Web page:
One spring morning, about a year and a half after we moved into our house, I went outside to see our across-the-street neighbour standing at the end of her driveway, staring into our yard. She was a sweet lady who always said hello and would sometimes stroll across the street to chat. She lived alone and I always thought she enjoyed the few minutes of conversation we shared. And she was always very complimentary of my boys, so I loved chatting with her.
“I’m just admiring your tree,” she said as she smiled.
I turned and followed her gaze until I saw a large tree at the back of our yard. It’s branches were adorned with vivid pink blooms that stood out among the greenery.
“I’ve always loved it,” she went on.
“It is pretty, isn’t it?” I said, and couldn’t keep the surprise out of my voice. It was as if I was seeing it for the first time.
In truth, it was the first time I had truly remarked this tree.
It had bloomed before my eyes the year before and I had somehow missed it. I would have had a clear view of it from the kitchen window as I stood at the kitchen sink washing dishes. I would have faced it as I drove into the driveway. We had played in the backyard, moved the lawn, and passed it to go to and from the shed.
And yet I never noticed. I was too busy with the day to day: Point A to Point B, car to house, house to yard, yard to shed. Dishes. Storytime. Bedtime.
Of course I must have seen it. But I had never stopped and looked and appreciated it, or gasped at the beauty right in front of me.
It makes me wonder what else I don’t see.
At our house, I am the finder of lost things. I know where David’s keys and wallet are. I know what the basket the balls are in and what shelf the ketchup is on. I am always getting after the boys for not being about to find things.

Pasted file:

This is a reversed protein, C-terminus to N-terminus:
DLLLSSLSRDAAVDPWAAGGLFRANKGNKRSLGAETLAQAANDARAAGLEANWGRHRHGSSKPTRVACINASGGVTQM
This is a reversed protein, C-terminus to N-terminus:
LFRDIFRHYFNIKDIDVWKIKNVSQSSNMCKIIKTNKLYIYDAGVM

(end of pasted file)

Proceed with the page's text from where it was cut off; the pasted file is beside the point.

“I can’t find it!” they’ll call from their rooms or while standing in front of the open fridge.
I usually call out some instruction including a vague direction or a nearby object. When that doesn’t work, I inevitably come to their rescue and make a dramatic point by producing the lost article with a flourish.
“Oh.” they’ll say, when faced with evidence that it is right where I told them it would be. “I didn’t see it.”
That is what my neighbour did for me that day. Beauty was waving at me and I couldn’t see it.
But unlike the wallet, keys, or the ketchup, it will not be hiding again tomorrow.
I see it now. I look for it. I wait for it.
It is like a corsage, pinned on our yard, welcoming the warm days and sunshine. It catches our eye and dances in the breeze. Too soon, the rain will come, and the delicate blossoms will fall. The only consolation is that summer’s warmth and lazy days are just around the corner. It heralds the coming season with all the fanfare summer deserves.
I still don’t know what kind of tree it is. (Ms. Brown Thumb, at your service.) Google tells me its blossoms are close to a crab apple – it has little red berries on it in the fall. I should have asked my neighbour.
I’ll always remember how someone showed me, with such a flourish, something had been hiding in plain sight.
Do you ever miss things that are right in front of you? Are you the finder of lost things at your house?